positioning said perforating gun in a well bore containing well fluids at elevated temperatures capable of heating said barrier to the melting point of said selected fusible metal alloy so that the liquefied fusible metal alloy will flow out of said detonation path for reliably rendering said detonator effective to set off said explosive charge when said perforating gun has been positioned at a selected depth interval in the well bore;
after said barrier has been melted to unblock said opening, positioning one of said encapsulated explosives into said opening for bringing said detonator and booster in detonating proximity of one another; and
selectively initiating said detonator for carrying out said perforating operation.
36. The method of claim 35 where said one encapsulated explosive is said detonator.
37. The method of claim 35 where said one encapsulated explosive in said booster.
Description
BACKGROUND OF THE INVENTION

Electrically-initiated or so-called "electric" detonators are commonly employed for actuating one or more explosive devices on various types of well bore tools such as perforating guns, explosive cutting tools, chemical tubing cutters and explosive backoff tools. These tools are typically dependently supported in a well bore by a so-called "wireline" or suspension cable with electrical conductors connected to a surface power source. The detonators that are typically used with these wireline tools with explosive devices are usually comprised of a fluid-tight hollow shell encapsulating an igniter charge (such as black powder or an ignition bead) that is disposed around an electrical bridge wire positioned adjacent to a primer explosive charge such as lead azide that is set off when electric current is passed through the bridge wire. Some detonators may also include a booster charge of a more-powerful, less-sensitive secondary explosive (such as RDX or PETN) which is cooperatively arranged in the shell to be detonated by the less-powerful primer explosive charge. These detonates are typically coupled to an explosive detonating cord positioned in detonating proximity of the one or more explosive charges carried by the wireline tool.

It is, of course, imperative that none of these explosive devices are inadvertently actuated while the well bore tool is at the surface to prevent fatalities and injuries to personnel as well as avoid damaging nearby equipment. One common cause of the inadvertent actuation of wireline well tools employing electric detonators is the careless application of power to the conductors in the cable after the detonator has been electrically connected to the conductors. To minimize that risk, key-operated switches are frequently used for disabling the surface power source until the well tool has been lowered to a safe depth in the well bore. Another common safety technique is to enclose the detonator in a so-called "safety tube" until the detonator is installed in the tool. It must also be realized that should the wireline tool be returned to the surface without its explosive charges having been fired, this significant hazard to nearby personnel and equipment will again reappear while the detonator is being removed from the tool body, disconnected from the detonating cord and the cable conductors, and returned to a safety tube or some other suitable explosion-resistant container.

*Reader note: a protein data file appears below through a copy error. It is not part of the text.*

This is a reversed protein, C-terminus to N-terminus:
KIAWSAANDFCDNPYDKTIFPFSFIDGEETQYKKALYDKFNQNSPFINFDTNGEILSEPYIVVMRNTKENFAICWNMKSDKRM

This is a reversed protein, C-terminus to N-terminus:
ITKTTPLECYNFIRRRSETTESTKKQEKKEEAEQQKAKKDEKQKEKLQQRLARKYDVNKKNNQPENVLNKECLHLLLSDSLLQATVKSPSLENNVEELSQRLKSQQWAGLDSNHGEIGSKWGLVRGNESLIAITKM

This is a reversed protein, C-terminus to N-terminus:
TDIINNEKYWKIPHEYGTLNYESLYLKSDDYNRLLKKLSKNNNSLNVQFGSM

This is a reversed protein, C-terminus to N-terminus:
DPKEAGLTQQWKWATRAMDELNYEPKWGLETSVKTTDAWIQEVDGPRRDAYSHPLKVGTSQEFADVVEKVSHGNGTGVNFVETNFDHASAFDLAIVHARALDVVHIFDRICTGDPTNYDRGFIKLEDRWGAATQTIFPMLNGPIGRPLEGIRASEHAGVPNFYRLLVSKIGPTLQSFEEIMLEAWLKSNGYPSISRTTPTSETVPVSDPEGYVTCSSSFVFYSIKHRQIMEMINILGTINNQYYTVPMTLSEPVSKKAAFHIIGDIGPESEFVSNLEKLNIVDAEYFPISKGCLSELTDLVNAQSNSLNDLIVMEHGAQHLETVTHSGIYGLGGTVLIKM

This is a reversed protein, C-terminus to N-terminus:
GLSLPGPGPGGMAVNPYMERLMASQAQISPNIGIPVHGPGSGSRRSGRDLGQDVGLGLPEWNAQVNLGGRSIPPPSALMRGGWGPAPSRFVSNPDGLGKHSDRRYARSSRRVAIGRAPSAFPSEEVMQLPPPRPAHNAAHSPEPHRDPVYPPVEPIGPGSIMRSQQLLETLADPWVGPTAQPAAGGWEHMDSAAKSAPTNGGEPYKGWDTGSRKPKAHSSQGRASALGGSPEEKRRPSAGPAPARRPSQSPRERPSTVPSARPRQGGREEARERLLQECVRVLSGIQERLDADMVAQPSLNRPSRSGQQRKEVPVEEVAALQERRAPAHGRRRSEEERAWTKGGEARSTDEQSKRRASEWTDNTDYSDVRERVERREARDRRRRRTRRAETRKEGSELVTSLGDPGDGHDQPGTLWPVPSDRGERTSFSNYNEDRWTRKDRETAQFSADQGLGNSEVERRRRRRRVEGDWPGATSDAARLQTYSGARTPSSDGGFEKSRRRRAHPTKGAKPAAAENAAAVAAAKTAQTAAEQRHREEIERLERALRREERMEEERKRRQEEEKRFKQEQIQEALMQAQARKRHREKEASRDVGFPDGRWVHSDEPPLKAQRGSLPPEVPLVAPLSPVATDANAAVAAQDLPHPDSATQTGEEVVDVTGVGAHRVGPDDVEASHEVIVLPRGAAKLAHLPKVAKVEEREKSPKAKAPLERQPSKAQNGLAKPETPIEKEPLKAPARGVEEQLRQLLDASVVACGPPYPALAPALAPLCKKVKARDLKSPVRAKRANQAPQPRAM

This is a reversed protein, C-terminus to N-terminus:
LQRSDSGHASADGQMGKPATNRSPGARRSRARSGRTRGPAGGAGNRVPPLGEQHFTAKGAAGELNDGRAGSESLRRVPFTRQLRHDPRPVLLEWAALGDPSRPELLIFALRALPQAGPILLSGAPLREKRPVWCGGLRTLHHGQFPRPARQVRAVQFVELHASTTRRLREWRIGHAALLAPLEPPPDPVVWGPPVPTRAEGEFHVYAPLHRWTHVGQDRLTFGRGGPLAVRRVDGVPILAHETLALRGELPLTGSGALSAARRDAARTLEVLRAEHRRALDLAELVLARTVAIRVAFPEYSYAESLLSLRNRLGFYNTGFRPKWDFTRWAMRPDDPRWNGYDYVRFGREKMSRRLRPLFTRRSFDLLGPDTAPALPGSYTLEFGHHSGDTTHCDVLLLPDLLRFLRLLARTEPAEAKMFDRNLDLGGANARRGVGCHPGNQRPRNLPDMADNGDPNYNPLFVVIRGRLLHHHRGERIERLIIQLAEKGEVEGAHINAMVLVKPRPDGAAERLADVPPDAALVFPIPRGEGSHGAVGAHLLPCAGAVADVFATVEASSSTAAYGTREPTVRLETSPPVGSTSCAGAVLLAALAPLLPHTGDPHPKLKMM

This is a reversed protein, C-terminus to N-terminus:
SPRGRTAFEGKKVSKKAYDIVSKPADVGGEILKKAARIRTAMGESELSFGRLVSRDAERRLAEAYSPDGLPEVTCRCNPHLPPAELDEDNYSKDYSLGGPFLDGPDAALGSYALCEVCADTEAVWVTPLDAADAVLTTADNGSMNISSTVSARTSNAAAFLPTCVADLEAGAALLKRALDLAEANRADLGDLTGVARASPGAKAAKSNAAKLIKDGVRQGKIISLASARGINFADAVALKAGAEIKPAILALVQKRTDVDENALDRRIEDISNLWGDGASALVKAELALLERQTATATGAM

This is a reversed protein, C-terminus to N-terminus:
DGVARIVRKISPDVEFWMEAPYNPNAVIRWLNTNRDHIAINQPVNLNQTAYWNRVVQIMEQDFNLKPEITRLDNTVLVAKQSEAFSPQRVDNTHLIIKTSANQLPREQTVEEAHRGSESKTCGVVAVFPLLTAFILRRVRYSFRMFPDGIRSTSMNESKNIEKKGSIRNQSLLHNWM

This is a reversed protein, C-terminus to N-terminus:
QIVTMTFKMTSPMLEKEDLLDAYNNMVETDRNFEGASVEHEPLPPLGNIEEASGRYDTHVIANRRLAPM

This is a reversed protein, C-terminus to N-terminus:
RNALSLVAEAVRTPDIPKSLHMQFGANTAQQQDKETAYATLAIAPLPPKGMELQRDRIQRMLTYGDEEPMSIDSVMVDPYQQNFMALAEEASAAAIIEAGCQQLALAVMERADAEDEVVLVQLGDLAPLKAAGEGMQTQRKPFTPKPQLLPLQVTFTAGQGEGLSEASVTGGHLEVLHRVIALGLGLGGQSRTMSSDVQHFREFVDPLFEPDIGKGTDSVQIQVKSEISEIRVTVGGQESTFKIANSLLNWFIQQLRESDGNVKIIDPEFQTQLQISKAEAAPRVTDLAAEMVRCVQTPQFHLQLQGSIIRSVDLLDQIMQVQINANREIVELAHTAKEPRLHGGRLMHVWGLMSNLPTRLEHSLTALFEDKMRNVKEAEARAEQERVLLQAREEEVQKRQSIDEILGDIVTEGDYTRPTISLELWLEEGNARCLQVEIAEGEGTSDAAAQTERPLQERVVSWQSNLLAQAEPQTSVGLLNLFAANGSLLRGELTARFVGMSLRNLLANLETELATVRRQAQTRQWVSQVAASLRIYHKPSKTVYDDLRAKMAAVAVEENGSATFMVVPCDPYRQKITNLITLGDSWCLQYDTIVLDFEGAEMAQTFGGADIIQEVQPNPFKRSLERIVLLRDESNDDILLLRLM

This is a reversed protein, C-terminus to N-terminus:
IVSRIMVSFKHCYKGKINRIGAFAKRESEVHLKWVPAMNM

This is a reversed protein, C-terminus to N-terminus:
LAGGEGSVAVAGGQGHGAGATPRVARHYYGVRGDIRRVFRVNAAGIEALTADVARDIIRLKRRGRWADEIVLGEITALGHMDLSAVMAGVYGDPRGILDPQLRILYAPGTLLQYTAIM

These safety procedures will, of course, greatly reduce the chances that some human error will be responsible for inadvertent actuation of one of these well tools with explosive devices while it is located at the surface. Nevertheless, a major source of the inadvertent actuation of these typical wireline tools is that the electric detonators commonly used in these tools are quite susceptible to strong electromagnetic fields. Another source of inadvertent actuation of these detonators is the unpredictable presence of so-called "stray voltages" which ay sporadically appear in the structural members of the drilling platform. Such stray voltages are not ordinarily present; but these voltages are often created by power generators being used on the drilling rig as well as the cathodic protection systems used to counter galvanic corrosion cells that may be present at various locations in the structure. Lightning may also set off these detonators. At times, hazardous voltage differences may also be developed between the wellhead, the structure of the drilling rig and the electrical equipment used to operate the well tools. A recent SPE technical paper which was authored by K. B. Huber and titled "Safe Perforating Unaffected by Radio and Electric Power" (SPE 20635 presented Sep. 22-26, 1990) give an analysis of the hazards and the current state of the prior art of safeguarding wireline tools with explosive devices such as various types of perforators.